Where did she go? Male mice emit distinct ultrasonic vocalizations when the female is removed from the social interaction environment
Saturday, Nov 09, 2013, 2:00 PM - 3:00 PM
++C.07.a. Autism: Genetic and animal models
, D. LOUREIRO
, D. KALIKHMAN
, J. N. CRAWLEY
MIND Inst. and Dept. of Psychiatry. UC Davis, Sacramento, CA;
Lab. of Behavioral Neurosci., Natl. Inst. of Mental Hlth. Intramural Res. Program, Bethesda, MD
Adult male mice emit large numbers of complex ultrasonic vocalizations (USVs) when interacting with adult females. Call numbers and call categories differ greatly among inbred mouse strains. Little is known about how USVs change in response to the subsequent absence of social cues. To investigate whether adult male mice alter their call repertoires in response to the presence and absence of female stimulus mice, we designed a novel three-phase male-female social interaction test. Phase I is a 5-min session, during which the male subject freely interacts with an unfamiliar C57BL/6J (B6) estrous female mouse. Phase II is a 3-min session, during which the male remains in the cage but the female is removed. Phase III is a 3-min session, during which the same female was placed back into the cage to rejoin the male subject mouse. B6, FVB/Ant (FVB), and BTBR T+ tf/J (BTBR) males were tested in this paradigm. All three strains emitted USVs during the absence of the estrus female. Strain comparisons indicated that: 1) In the presence of an estrus female (Phase I and Phase III), BTBR males emitted fewer calls as compared to B6 and FVB males. 2) In the absence of the female (Phase II), all FVB males vocalized, while only one third of B6 males and one third of BTBR males vocalized. 3) All three strains displayed alterations in call category repertoires after the female was removed.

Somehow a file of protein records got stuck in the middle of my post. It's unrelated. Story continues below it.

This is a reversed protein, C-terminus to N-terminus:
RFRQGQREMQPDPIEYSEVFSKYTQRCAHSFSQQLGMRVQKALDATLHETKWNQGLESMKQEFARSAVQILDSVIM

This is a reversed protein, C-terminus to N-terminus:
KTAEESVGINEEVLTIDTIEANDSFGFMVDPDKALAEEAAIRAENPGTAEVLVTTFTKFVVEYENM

B6 displayed a higher percentage of upward and a lower percentage of frequency step calls than in Phase I. BTBR displayed a lower percentage of complex calls than in Phase I. FVB displayed a lower percentage of complex, downward, and flat calls, but a higher percentage of two-component, upward, and short calls than in Phase I. Call categories reverted to the Phase I pattern when the female was returned in Phase III. Present findings indicate that males of commonly used inbred strains emit USVs when a partner female leaves the testing arena, and alter their vocal repertoires in response to the absence of social cues.
Communication in mice
Mouse models of autism
National Institute of Mental Health Intramural Research Program
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